Blackening Britain

Today (21st October) is the 216th anniversary of the Battle of Trafalgar, arguably the most decisive naval battle in history. The Commander of the British fleet which defeated the combined fleets of Spain and France was, of course, Vice Admiral Lord Nelson, who gave his life towards the end of the battle.

Among the vast majority of British people in the former British Empire, he has always been seen as one of our country’s greatest heroes, losing an eye and an arm at his earlier great victories – the Battles of the Nile (1798) and Copenhagen (1801). The phrase “turning a blind eye” originated from Nelson at Copenhagen when in response to a signal to break off action, he put his glass over his blind eye patch and pronounced, “I see no signal” – and continued on to destroy the combined fleets of the Baltic powers.

Truly Nelson was a hero and the greatest sailor the Royal Navy has ever had. Such was his fame that “Nelson” became an honored proxy for “Royal Navy” among many peoples, most especially black Africans in Africa and former slaves in the West Indies. This came about because of the Royal Navy’s part in suppressing the Slave Trade after it was outlawed in 1807 for all British subjects and ships registered at ports throughout the British Empire – about half the ports in the world outside Europe at the time.

The most respected black man of the 20th century (Nelson Mandela) was given his Christian name on the day he started school at the age of nine and happily bore that name for the rest of his long life.

After Trafalgar the Royal Navy maintained anti-slavery patrols in the Atlantic either side of the equator between the tropics of Cancer (North) and Capricorn (South). The West Africa Squadron was active for 59 years from 1808 to 1867, but the Navy kept up its anti-slavery campaign on an ad hoc basis right through to 1914, in the Indian Ocean as well as in the Atlantic. In all history there has been no other comparable campaign to relieve suffering on such a scale and for such a time by one nation on behalf of all humanity.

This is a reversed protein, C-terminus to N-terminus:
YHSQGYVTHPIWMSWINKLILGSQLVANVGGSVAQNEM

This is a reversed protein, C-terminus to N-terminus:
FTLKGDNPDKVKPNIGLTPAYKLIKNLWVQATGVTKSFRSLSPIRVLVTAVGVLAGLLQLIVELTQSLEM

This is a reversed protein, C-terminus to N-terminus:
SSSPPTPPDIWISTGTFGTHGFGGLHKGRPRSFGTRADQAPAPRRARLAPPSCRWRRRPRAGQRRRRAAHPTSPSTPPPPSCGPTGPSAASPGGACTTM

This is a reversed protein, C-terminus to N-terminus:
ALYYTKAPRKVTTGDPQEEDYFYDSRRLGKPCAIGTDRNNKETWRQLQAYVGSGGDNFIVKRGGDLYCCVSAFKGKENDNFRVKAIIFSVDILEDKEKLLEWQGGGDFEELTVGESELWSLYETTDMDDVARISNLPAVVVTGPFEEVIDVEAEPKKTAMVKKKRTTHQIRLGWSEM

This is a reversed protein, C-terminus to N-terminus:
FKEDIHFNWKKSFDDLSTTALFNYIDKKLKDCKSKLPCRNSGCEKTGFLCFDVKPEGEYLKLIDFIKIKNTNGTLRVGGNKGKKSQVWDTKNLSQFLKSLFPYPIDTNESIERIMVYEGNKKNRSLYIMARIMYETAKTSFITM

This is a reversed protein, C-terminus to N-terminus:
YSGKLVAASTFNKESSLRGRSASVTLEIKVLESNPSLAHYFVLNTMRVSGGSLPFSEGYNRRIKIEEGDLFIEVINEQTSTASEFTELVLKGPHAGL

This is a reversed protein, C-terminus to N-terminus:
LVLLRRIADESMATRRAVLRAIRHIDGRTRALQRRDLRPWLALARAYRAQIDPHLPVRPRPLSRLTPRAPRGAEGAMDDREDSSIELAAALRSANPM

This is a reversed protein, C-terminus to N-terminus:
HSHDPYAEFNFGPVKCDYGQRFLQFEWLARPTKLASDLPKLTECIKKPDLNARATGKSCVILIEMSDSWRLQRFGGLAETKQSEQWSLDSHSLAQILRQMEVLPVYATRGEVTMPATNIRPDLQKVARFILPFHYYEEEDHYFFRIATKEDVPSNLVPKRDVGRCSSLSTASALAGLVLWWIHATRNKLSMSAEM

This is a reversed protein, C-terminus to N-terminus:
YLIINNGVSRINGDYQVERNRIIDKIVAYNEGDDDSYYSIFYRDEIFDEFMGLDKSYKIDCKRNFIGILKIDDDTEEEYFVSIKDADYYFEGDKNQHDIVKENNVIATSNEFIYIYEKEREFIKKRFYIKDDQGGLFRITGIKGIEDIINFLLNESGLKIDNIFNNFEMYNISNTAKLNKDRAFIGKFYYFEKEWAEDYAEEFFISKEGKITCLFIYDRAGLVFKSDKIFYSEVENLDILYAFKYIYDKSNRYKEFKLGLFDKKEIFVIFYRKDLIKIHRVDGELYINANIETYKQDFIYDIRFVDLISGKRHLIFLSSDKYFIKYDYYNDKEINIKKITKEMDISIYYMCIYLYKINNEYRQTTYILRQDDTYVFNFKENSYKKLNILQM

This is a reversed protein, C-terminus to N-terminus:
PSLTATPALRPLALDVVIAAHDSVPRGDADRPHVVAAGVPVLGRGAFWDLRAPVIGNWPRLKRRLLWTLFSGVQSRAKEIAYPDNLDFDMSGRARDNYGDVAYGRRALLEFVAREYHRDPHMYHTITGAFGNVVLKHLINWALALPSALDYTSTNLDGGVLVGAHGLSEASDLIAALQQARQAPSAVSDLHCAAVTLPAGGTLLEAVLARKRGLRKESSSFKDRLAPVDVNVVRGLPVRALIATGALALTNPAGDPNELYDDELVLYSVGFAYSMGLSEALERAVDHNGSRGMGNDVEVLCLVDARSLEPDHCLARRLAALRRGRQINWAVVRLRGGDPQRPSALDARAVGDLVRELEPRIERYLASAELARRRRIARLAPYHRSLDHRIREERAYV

But this isn’t how the Welsh government and councillors in the town of Caerphilly in South Wales see it. Two pieces of discredited “research” documents have been cited to “prove” Nelson was in favour of slavery, and is thus a “person of concern” to the Welsh government.

(1) A letter to a Jamaican plantation owner criticising William Wilberforce has been proved to be a forgery – part of a continuing struggle to enlist support for those opposed to Wilberforce’s bill to abolish the slave trade in 1805. (Nelson had other things on his mind.)

(2) In 1834, following the abolition of slavery in the British Empire, someone also called Horatio Nelson claimed compensation for loss of his slaves – 29 years after the great sailor had died.

On the basis of this rubbish and their own sloppy enquiries, the Welsh government and Caerphilly Council are prepared to besmirch the reputation of Horatio Nelson of Trafalgar, the Nile and Copenhagen, in the eyes of our children – and sad to say their parents.

This is what woke activists and the BLM clique are all about; blackening British history and the British who have done more for humanity than any other people.

See Jeremy Black “The Royal Navy in the front line against slavery”, published by The Critic, Artillery Row, London, SW1, 18/10/2020.

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